Weight gain is often a result of side effects of some psychotropic medications, lethargy, decrease in motivation, lack of physical activity or poor diet.


A physiotherapist in mental health is well trained to assess physical fitness profiles and devise appropriate individual exercise programmes to achieve or maintain healthy weight ranges for patients. In many hospitals, group exercise classes conducted in a physically active environment on a regular basis assist patients in weight reduction or maintenance.

Physiotherapists can help link a client into community exercise program.


There is a potential role for exercise in the treatment of schizophrenia.  Physical exercise can be used to alleviate the secondary symptoms of schizophrenia such as depression, low self-esteem and social withdrawal.  Physical exercise might also be useful as a form of distraction for other symptoms such as auditory hallucinations.  Other benefits of exercise include improved behaviour, self-esteem and physical self-perception.


Researchers have found that at least 30 minutes of moderate intensity physical activity on most days of the week can have positive benefits to mental health.  Physical activity, used alone and in combination with other treatments, is effective in the treatment of patients with mild to moderate clinical depression.  The effect can be as successful as psychotherapy or medication, particularly in the longer term.


Physical exercise can also reduce trait anxiety and is comparable in effect to other forms of psychotherapy in treating anxiety.


Physiotherapists working in some mental health settings offer regular outpatient exercise classes and healthy living groups aimed at promoting the physical health and well-being of patients in the community. Some services also include home visits providing physiotherapy care for those physically or mentally unable to access the hospital. Physiotherapists are involved in linking clients into community exercise and activity groups in order to promote independent ongoing health maintenance, integration into society as well as help form associations outside of the hospital setting.

Education about needs of clients with mental health problems is considered very important and some Physiotherapists provide this information for community groups, doctors and other Physiotherapy services.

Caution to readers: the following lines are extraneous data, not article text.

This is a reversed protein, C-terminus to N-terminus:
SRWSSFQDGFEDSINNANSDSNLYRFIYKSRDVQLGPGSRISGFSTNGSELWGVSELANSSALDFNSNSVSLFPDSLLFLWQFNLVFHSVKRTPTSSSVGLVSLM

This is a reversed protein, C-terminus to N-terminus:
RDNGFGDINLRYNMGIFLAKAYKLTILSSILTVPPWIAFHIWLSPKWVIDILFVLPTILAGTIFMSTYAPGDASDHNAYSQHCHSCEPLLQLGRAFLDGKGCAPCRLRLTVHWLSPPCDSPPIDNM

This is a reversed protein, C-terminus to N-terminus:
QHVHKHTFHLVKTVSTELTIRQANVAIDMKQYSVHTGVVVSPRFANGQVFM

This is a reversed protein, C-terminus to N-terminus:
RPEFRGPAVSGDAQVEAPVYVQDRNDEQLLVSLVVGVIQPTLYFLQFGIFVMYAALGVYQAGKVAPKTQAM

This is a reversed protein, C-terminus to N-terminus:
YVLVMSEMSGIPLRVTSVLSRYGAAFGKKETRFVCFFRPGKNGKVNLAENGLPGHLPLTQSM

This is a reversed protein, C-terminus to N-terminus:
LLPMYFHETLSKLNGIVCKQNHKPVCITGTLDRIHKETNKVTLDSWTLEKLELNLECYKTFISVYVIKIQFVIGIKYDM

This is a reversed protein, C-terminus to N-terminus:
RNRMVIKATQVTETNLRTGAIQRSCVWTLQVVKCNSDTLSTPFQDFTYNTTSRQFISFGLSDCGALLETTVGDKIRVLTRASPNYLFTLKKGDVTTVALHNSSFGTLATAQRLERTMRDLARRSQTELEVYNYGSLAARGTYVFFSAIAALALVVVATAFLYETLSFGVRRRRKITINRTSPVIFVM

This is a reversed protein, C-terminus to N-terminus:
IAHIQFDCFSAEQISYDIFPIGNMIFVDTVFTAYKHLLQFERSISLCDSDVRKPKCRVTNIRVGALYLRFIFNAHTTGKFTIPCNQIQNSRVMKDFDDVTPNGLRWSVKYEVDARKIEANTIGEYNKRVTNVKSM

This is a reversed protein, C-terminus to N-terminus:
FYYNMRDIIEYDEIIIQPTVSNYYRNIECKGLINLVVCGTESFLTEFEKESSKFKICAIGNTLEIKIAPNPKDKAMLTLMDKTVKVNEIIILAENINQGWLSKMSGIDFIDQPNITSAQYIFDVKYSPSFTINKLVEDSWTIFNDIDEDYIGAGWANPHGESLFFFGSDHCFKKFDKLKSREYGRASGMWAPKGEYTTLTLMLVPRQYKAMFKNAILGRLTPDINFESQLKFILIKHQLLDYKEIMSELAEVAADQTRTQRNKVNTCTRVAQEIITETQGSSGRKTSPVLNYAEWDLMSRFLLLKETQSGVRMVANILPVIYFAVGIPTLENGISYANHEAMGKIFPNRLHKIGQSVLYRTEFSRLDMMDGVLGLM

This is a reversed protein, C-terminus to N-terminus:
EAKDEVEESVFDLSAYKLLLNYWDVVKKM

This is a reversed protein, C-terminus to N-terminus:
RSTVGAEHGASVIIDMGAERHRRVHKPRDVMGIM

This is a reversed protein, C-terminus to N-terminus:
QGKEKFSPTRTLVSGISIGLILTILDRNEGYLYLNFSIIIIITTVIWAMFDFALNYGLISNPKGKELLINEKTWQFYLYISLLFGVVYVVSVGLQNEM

The basic 4 years professional training lays a solid foundation to enable a physiotherapist to treat and promote the physical well-being of patients. However, physiotherapists working in a mental health setting warrant extra patience, effective communication skills and “leniency” to deal with the complex working environment. Being objective, flexible and creative to use Physio Balls, gymnasium equipment, hydrotherapy and other treatment strategies are indispensable in a mental health setting.
Professional support for physiotherapists working in mental health setting is scarce. A group of physiotherapists working in mental health across different hospitals and health services in Western Australia have recently initiated a forum to share and discuss ideas, programmes, development and problems with other physiotherapists working in the same speciality.

Mental health is an area where physiotherapy is under-utilised. Physiotherapists working in mental health have a lot to offer and there is a lot of potential to further develop the services. In a mental health setting, the physical well-being of patients are often overlooked or misdiagnosed. It is equally important for a mentally unwell person to enjoy a state of physical well-being as much as possible while being treated for their mental conditions. In fact, Physiotherapists are often the first contact person to diagnose and recognise the need to further investigate certain physical ailments in patients with mental conditions. Frequently physiotherapists working in mental health are the first contact clinicians to deal with the physical complaints of patients with mental conditions.


Physiotherapists working in mental health often educate patients about the importance of adopting better postures on the physical well-being, as well as promotion of a positive sense of self-esteem. The potential positive benefits of physical exercise on different mental conditions are explained to patients, and individual exercise routines and programmes are set up.

Carers are involved in the rehabilitation process to supervise and assist home exercise programme. Physiotherapists in mental health work closely with fellow multi-disciplinary team members to promote the physical as well as the mental well-being of patients. It is essential for other team members to understand what physiotherapists can offer to patients in mental health.